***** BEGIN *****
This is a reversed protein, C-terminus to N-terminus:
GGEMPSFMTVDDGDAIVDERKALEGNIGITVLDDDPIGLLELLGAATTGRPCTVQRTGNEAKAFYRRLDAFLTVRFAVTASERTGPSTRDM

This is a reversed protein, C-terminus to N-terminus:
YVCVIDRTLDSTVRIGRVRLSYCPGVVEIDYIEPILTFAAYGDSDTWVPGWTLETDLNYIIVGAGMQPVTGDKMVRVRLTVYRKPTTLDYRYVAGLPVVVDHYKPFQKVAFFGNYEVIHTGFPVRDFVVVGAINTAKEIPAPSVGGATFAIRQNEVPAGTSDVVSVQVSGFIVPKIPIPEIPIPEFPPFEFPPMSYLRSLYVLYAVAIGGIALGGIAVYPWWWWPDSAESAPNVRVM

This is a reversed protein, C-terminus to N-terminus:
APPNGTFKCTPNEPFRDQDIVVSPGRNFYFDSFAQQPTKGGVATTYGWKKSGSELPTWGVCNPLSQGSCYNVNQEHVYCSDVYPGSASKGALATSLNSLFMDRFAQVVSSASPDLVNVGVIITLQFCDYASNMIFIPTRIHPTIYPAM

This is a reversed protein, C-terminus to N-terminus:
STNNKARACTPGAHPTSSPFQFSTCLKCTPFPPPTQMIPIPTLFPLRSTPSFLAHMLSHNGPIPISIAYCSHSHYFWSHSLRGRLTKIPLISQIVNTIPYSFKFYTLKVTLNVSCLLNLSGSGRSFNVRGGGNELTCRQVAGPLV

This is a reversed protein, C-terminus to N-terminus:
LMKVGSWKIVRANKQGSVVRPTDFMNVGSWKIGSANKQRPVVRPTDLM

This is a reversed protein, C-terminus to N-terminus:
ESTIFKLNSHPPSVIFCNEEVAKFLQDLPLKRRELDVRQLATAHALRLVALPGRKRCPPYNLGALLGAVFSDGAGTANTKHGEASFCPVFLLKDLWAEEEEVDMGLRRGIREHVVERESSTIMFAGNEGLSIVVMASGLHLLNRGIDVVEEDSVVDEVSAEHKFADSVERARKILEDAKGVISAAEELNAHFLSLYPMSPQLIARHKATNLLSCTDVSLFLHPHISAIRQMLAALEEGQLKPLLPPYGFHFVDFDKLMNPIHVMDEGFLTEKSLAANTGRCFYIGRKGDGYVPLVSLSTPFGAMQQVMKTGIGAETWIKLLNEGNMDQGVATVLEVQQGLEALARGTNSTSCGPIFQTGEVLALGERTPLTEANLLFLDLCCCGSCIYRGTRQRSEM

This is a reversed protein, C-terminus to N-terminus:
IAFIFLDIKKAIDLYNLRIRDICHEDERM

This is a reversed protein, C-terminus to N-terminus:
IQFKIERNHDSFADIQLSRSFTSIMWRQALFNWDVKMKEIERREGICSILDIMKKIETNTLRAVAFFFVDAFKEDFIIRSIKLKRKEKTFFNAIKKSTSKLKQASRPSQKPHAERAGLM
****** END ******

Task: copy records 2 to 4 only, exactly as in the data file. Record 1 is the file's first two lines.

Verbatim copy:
This is a reversed protein, C-terminus to N-terminus:
YVCVIDRTLDSTVRIGRVRLSYCPGVVEIDYIEPILTFAAYGDSDTWVPGWTLETDLNYIIVGAGMQPVTGDKMVRVRLTVYRKPTTLDYRYVAGLPVVVDHYKPFQKVAFFGNYEVIHTGFPVRDFVVVGAINTAKEIPAPSVGGATFAIRQNEVPAGTSDVVSVQVSGFIVPKIPIPEIPIPEFPPFEFPPMSYLRSLYVLYAVAIGGIALGGIAVYPWWWWPDSAESAPNVRVM

This is a reversed protein, C-terminus to N-terminus:
APPNGTFKCTPNEPFRDQDIVVSPGRNFYFDSFAQQPTKGGVATTYGWKKSGSELPTWGVCNPLSQGSCYNVNQEHVYCSDVYPGSASKGALATSLNSLFMDRFAQVVSSASPDLVNVGVIITLQFCDYASNMIFIPTRIHPTIYPAM

This is a reversed protein, C-terminus to N-terminus:
STNNKARACTPGAHPTSSPFQFSTCLKCTPFPPPTQMIPIPTLFPLRSTPSFLAHMLSHNGPIPISIAYCSHSHYFWSHSLRGRLTKIPLISQIVNTIPYSFKFYTLKVTLNVSCLLNLSGSGRSFNVRGGGNELTCRQVAGPLV